Door To Door Episode
The school is out of money, the protagonist is out of a job, or a good cause requires money. What do you do? A fundraiser of course! In a typical set-up, a protagonists' school class has to sell something for fund raising, and there is a reward for the person who sells the most. After initial failure, the protagonist will employ a Zany Scheme to sell obscene amounts of it and end up with a mountain of money. The Lonely Rich Kid will just spend their own. More often than not, the reward ends up being lame.
- Friends: Ross accidentally injures a Girl Scout while she was selling cookies door-to-door, so he takes over selling cookies for her and gets into a competition with the girl who sold more than him; he ends up buying the cookies himself.
- Happy Days: Fonzie gets a job as a door-to-door encyclopedia salesman; he doesn't last long.
- Invader Zim: Zim uses special visors to show people the horrible world which will be if they don't buy his candy. He ends up selling 1.2 million bars but the secret top prize turns out to be nonexistent: it was just made up to make kids work harder. His consolation prize is a can of tuna.
- The Adventures Of Jimmy Neutron Boy Genius: Jimmy builds a robot to sell candy, which succeeds until the robot begins selling all of Jimmy's inventions. He ends up tying with Cindy and they have a horrible time sharing the reward. (a trip to Retroland)
- Kim Possible
- In the Lilo & Stitch: The Series episode "Slick", where Lilo and Mertle take turns at stealing a salesman experiment off of each-other in order to raise the most funds for the hula hall.
- Phineas and Ferb: Candace sells Fireside Girls cupcakes as part of a Zany Scheme to get into a concert.
Doofenshmirtz: "Aren't you a little old to be a Fireside Girl?"Candace: "Yes, yes I am."
- Sponge Bob Squarepants: Spongebob and Patrick decide to become door-to-door chocolate salespeople. Hilarity Ensues. This is surprisingly the most often quoted episode, and regarded by some to be the best, or at least most memorable, episode in the series.
- Hey Arnold!: Arnold and Gerald collect the rent in the boarding house, as a way for Gerald (and us) to meet the inhabitants.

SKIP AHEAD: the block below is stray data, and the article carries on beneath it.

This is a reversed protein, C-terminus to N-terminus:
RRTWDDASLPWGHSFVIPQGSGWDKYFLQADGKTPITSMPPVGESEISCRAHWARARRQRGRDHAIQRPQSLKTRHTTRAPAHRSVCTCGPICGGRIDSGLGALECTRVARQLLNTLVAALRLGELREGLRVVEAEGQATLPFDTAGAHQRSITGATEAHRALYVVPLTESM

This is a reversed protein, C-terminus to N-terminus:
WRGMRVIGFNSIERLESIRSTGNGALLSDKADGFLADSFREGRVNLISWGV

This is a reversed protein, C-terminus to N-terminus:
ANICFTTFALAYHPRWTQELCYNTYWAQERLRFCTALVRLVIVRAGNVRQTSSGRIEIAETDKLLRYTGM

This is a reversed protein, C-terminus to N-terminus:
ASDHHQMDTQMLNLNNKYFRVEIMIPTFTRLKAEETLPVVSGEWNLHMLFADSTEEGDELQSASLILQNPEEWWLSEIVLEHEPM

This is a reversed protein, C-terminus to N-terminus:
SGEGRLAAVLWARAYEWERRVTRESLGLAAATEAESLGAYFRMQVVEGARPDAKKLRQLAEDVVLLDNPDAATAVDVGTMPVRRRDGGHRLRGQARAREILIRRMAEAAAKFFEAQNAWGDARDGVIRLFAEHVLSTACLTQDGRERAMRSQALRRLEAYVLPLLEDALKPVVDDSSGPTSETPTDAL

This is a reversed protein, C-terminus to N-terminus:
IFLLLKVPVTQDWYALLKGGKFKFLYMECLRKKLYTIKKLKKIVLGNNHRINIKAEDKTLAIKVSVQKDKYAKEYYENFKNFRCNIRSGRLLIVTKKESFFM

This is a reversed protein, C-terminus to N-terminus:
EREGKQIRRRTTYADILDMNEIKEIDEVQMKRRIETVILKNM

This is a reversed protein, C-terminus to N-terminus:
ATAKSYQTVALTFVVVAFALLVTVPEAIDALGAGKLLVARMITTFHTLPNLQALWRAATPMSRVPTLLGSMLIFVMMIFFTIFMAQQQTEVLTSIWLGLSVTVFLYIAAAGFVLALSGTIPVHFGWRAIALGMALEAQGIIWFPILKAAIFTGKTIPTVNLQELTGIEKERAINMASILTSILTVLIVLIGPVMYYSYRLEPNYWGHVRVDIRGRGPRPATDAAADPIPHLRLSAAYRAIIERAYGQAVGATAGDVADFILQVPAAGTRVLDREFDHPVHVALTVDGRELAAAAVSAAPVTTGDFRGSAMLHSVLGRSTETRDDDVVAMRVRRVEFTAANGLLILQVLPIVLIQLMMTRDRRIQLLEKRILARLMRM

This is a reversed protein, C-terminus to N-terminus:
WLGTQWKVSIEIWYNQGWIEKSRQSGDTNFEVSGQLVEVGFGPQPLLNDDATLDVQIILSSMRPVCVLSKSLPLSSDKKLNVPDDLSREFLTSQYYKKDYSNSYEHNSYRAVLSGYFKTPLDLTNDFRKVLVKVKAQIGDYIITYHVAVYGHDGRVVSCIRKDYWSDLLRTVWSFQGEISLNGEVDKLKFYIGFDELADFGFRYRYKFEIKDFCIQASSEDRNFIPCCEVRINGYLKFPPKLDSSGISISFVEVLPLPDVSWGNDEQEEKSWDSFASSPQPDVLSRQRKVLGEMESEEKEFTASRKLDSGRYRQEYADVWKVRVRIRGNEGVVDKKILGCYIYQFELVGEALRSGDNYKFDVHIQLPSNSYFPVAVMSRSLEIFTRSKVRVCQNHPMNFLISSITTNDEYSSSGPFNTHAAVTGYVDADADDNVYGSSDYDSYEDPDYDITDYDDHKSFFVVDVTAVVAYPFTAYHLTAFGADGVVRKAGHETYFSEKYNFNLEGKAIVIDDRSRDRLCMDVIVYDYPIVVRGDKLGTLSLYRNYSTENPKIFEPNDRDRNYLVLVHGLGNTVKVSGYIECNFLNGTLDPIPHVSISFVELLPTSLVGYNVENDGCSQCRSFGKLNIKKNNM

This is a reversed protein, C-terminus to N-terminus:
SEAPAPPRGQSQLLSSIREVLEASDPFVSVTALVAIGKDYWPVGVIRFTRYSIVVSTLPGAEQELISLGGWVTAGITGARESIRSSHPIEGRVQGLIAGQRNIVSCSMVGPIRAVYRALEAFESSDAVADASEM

- Stickin' Around
- The Andy Griffith Show: Opie and all the boys in town are trying to sell salve to win a pony.
- The Brady Bunch: Bobby gets several cases of hair tonic to sell; Greg buys one bottle out of pity and it turns his hair orange.
I am a little sunflower / Sunny, brave, and true. / From tiny bud to blossom, / I do good deeds for you.
- Another time, Marcia joined the Greg's Frontier Scout troop to prove that a girl could do anything a boy could do; Greg then forced Peter to join Marcia's Sunflower Girls (Greg was too old) and sell cookies to prove the other way around. Naturally she succeeds and he fails. As Pete goes from door to door he's required to say the Sunflower Oath:
- My Gym Partners A Monkey
- In the episode "The Trial of Henry Blake", from Mash, one of the charges brought against Henry is that he let Radar try to sell shoes to everyone. When Henry returns from his trial, he's welcomed by the camp — with everyone wearing the wing-tipped shoes Radar was selling.
- Beavis And Butthead: The Trope Namer minus the "Episode" in which the protagonists go around houses for charity. Hilarity Ensues even more than Spongebob Squarepants.
- In an episode of Doug, Doug and the rest of his scout troop have to sell chocolate bars door-to-door. No one buys them, until they realize it was because cement got mixed up with the ingredients where the bars were made. The episode is actually called "Doug Door-to-Door".
- Coconut Nut Clusters from Reno 911!. Jones and Kimball end up pretty badly mangled. Everybody else has a pizza party without them.
- An early Daria episode involves characters going door to door selling various things (candy bars, phone services, etc.). Unlike most examples, however, it only serves as 1/3 of the episode's plot.
- One sketch from Monty Python's Flying Circus centered around an encyclopedia salesman who managed to get himself invited into people's homes by claiming to be a burglar.
- These kinds of fundraisers, as well as regular door-to-door sales, are not unusual.
- In recent years, these have become discouraged.